Capital, Coercion, and Postcommunist States
This book examines the competition between postcommunist states and societal actors over the redistribution of capital and coercion. Focusing on Poland and Russia, it considers the process whereby power, after the collapse of communism, was forced to devise new means of accessing wealth, which, in turn, affected state–society relations. Poland and Russia began the transition from similar starting points but soon ended up on different transition paths, leading to different postcommunist places. Drawing on fiscal sociology, the book explains this divergence by analyzing the interconnected stages of state building. Topics range from the comparative politics of taxation to the systemic fiscal crisis that triggered communism's collapse, the politics of tax reform, how the state interacted with society in the transitional tax regime, state fiscal capacity, and the reconfiguration of state–society relations.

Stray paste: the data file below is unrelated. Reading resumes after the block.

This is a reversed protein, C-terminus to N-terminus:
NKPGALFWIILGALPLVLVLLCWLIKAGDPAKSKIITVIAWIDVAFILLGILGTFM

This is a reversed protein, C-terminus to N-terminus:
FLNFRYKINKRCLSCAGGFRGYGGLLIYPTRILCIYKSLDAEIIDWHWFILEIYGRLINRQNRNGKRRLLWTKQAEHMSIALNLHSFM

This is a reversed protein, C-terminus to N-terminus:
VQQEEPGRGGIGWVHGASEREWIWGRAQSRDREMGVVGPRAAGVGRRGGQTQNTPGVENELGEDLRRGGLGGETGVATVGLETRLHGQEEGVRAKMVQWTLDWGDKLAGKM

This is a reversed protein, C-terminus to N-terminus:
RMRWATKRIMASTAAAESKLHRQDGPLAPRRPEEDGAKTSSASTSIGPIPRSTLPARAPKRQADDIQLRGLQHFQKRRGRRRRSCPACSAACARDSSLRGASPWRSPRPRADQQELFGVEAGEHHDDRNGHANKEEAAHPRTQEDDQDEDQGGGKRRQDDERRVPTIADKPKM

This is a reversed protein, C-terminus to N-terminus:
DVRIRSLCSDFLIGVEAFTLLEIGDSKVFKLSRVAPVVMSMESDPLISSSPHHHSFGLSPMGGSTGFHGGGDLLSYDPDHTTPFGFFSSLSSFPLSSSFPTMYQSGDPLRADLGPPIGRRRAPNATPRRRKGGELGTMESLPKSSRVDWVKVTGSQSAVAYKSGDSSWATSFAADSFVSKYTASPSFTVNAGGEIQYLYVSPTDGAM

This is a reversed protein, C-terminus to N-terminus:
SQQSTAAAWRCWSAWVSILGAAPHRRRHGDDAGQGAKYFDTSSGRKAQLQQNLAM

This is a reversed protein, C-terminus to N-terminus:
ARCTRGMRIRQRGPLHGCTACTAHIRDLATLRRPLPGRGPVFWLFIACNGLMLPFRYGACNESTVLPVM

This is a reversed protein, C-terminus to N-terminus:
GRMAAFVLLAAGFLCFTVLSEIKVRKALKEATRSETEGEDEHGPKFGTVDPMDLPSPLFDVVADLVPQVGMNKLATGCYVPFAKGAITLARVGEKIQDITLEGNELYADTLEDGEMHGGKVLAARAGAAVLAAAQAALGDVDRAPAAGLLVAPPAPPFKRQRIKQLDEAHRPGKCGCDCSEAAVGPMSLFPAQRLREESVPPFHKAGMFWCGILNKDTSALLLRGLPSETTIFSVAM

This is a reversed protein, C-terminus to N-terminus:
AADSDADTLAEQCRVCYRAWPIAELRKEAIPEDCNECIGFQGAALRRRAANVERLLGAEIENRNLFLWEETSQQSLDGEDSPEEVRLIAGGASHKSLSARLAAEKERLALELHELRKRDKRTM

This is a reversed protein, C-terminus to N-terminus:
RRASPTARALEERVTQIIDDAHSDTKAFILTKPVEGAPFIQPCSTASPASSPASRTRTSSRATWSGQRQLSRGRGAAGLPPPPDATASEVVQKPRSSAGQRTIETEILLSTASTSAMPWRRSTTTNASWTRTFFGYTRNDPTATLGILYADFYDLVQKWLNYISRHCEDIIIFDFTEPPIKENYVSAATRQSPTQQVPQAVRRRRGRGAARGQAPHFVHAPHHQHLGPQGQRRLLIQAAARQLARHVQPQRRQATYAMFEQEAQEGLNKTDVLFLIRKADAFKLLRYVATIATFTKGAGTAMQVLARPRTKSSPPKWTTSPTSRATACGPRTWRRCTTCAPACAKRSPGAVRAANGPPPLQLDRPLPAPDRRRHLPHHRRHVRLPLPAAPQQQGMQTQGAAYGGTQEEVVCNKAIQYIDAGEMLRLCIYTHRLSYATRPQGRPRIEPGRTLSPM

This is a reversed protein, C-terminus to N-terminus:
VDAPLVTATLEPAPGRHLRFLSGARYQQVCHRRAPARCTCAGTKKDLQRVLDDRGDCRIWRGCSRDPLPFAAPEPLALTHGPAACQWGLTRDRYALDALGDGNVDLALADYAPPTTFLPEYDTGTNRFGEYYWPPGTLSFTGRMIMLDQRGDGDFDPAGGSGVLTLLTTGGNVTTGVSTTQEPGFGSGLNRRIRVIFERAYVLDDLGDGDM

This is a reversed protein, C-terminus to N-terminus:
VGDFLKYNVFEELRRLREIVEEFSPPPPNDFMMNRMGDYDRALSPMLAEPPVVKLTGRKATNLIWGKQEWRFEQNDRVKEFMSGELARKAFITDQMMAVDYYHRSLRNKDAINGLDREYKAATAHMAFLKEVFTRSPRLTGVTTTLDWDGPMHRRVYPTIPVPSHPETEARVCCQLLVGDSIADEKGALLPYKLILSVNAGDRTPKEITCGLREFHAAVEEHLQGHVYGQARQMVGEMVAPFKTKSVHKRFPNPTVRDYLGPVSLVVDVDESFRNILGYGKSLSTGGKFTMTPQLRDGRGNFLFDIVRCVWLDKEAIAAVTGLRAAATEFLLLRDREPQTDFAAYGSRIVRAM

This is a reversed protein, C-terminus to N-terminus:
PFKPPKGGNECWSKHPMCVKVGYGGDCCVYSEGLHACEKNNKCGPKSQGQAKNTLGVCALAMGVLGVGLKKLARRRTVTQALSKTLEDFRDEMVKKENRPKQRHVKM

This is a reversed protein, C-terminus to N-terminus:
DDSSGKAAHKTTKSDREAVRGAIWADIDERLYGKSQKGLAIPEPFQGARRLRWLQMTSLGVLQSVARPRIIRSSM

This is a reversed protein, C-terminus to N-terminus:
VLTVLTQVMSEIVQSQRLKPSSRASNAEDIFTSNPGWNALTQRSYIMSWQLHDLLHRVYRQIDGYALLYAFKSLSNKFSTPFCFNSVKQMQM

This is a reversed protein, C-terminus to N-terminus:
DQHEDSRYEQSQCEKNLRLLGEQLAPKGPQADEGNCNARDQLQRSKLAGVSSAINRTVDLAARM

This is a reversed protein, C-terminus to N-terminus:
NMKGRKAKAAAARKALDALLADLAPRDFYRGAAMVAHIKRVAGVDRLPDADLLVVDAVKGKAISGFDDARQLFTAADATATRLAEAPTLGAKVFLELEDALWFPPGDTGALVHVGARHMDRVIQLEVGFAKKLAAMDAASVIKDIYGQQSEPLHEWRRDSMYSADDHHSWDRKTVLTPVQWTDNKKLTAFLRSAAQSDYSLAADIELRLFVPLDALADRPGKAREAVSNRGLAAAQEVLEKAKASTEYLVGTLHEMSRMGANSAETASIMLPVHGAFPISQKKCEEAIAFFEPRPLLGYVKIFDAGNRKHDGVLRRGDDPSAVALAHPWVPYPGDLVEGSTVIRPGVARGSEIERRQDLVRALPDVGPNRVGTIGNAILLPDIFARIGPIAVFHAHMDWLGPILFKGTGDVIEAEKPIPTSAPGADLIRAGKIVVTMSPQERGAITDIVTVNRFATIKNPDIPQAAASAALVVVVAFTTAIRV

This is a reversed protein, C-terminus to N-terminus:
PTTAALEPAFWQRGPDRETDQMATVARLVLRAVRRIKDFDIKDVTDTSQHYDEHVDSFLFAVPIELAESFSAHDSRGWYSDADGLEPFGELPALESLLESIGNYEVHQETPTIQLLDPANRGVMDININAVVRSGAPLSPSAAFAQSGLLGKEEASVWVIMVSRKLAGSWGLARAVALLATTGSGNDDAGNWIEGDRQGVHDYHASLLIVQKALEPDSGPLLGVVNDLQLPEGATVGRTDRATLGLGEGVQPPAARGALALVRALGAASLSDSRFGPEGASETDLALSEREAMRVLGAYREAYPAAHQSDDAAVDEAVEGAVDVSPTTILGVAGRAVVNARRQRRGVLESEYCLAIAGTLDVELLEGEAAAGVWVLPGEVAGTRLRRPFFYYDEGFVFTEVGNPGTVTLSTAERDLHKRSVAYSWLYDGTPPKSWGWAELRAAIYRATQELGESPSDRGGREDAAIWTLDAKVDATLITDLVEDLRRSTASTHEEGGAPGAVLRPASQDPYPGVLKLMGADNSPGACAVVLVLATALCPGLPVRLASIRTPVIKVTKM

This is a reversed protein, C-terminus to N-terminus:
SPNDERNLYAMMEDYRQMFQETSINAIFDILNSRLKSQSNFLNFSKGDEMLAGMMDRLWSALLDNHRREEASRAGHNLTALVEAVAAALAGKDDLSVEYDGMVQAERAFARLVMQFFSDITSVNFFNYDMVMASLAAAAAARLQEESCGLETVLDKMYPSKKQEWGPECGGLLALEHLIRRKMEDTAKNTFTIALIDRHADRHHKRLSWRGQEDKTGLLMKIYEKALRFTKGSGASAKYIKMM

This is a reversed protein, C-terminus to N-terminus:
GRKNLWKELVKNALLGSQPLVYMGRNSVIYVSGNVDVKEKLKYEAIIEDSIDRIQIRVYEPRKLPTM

Cornell Scholarship Online requires a subscription or purchase to access the full text of books within the service. Public users can however freely search the site and view the abstracts and keywords for each book and chapter.
If you think you should have access to this title, please contact your librarian.
To troubleshoot, please check our FAQs, and if you can't find the answer there, please contact us.